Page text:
For Nelson Institute Environment and Resources doctoral candidate Sarah Janes Ugoretz, ensuring a healthy and professional relationship between employers and employees is a key aspect of a sustainable and just food system.
As such, Janes Ugoretz has spent her academic career working to better understand the employee-employer relationship on organic vegetable farms. Thanks to assistance from a Baldwin Funded Seed Project Grant, a USDA Specialty Crop Block Grant, and a North Central Region Sustainable Agriculture Research and Education (NCR-SARE) Graduate Student Grant, this research is contributing to the development of employee-informed labor management recommendations as well as a farmer-facing labor management training program and associated toolkit. These resources will specifically support farmers and employees working on organic vegetable farms in the Midwest.
Having grown up in the region, Janes Ugoretz knew she wanted to focus on Midwestern organic farms. “I wanted to really dig-in and better understand the labor experience from the farmer and the employee perspective” Janes Ugoretz shared. “I had been thinking about the organic certification process, which ensures a certain degree of environmental sustainability, but it doesn’t automatically create social or economic sustainability. I’m mindful that when someone is buying an organic product, there may be an assumption built in that by buying organic, they’re supporting thriving and fairly treated farmers and employees, but the organic label doesn’t guarantee that.”
This led Janes Ugoretz to explore what organic vegetable farmers were doing to support social and economic sustainability on their farms.
“I began by talking with farmers, and one of the things that kept coming up was the connection many would make between their employees and the long-term sustainability of their businesses,” Janes Ugoretz said. “Many also shared that they struggle with attracting and retaining employees from year to year. So that has pivoted my work in a way that I didn’t expect, but I’m happy that it did.”
Thanks to funding from the Baldwin Grant, Janes Ugoretz was able to talk with regional farm employees for her second round of interviews to learn more about “how they perceive, experience, and create socio-economic sustainability on certified organic vegetable farms in the upper Midwest.” While talking with employees, Janes Ugoretz asked them to share things that they value in a labor experience and factors that might keep them on the farm from one year to the next.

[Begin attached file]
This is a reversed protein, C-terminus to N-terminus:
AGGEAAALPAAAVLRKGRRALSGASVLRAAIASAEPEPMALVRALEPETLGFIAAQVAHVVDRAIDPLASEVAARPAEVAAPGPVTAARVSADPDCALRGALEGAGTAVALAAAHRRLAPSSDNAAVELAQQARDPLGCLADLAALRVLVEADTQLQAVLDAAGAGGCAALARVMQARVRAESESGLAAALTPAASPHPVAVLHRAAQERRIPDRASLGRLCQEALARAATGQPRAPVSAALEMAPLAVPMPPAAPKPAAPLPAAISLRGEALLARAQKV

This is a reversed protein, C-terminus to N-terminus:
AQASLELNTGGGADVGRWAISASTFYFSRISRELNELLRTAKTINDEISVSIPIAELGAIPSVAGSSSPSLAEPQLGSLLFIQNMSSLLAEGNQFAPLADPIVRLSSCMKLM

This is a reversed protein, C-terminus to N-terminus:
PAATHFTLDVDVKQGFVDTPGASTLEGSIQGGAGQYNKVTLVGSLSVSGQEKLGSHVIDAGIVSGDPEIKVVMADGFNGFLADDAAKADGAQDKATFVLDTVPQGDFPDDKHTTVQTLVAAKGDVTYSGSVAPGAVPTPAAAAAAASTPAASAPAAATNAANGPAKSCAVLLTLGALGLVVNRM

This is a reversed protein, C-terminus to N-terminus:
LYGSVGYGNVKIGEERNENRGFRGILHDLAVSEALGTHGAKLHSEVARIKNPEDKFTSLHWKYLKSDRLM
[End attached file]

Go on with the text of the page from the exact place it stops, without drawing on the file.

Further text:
Through these interviews and with previously collected data, Janes Ugoretz is developing resources and tools that can strengthen positive employer-employee relationships and increase equity. These tools are being shared in two ways. First, through a report Janes Ugoretz is compiling to share farm employee feedback and showcase labor management tools, policies, and practices that may serve as jumping off points for farmers who are interested in harnessing this information in a targeted way. Secondly, by offering free, virtual workshops that provide education and training in topics that farm employees have expressed interest in. The first event, organized in coordination with Claire Strader of FairShare CSA Coalition and Alexia Kulwiec with the School for Workers, took place in early 2021 and had 24 attendees from eight different states.
“The evaluations reflected a positive experience, which is of course exciting,” Janes Ugoretz said. In fact, one attendee shared the following in an evaluation. “While I’ve been a manager on the farm in some capacity for several years, I’ve never done any formal learning about management skills or conflict resolution. I think this is so useful and important for anyone in management positions–even for people who have been doing it for many years. I really appreciate the work you all are doing.”
Janes Ugoretz also shared that an additional outcome of these events is the formation of a listserv that allows farm managers to connect with one another to share experiences, troubleshoot challenges, and more.
In addition to this work related to the Baldwin Grant, Janes Ugoretz is also working with Strader, Kulwiec, and a group of organic vegetable producers to create a labor management training program. The program, Peer-to-Peer Labor Management Training for Diversified Organic Vegetable Producers, is funded through a USDA Specialty Crop Block Grant and through an NCR-SARE Graduate Student Grant.
For Janes Ugoretz, working on these hands-on projects that are built upon and incorporate farmers’ and employees’ needs and interests feels like what she’s been working towards. As a child she often helped her family in the garden and she has long been involved in organizations that support food systems and equity within the food system. After completing her dissertation, she looks forward to continuing this work in her capacity as the manager of the Organic Vegetable Farm Manager Apprenticeship Program at FairShare CSA Coalition.
In the meantime, she’s thankful for the support she’s received from the Nelson Institute and the campus community.
“My advisor Mike Bell [a professor in the Department of Community and Environmental Sociology] has been really supportive throughout, always encouraging me to pursue my ideas and supporting me through the challenging parts. I started my PhD journey in C&E Sociology in 2012 and left and returned a few times, really unsure of what my path was. Happily, I landed in Nelson, but Mike has been with me the whole way, cheering me on.” Having the opportunity to do applied work has been crucial for Janes Ugoretz. “Being in conversation with farmers and employees has made this work feel very meaningful.”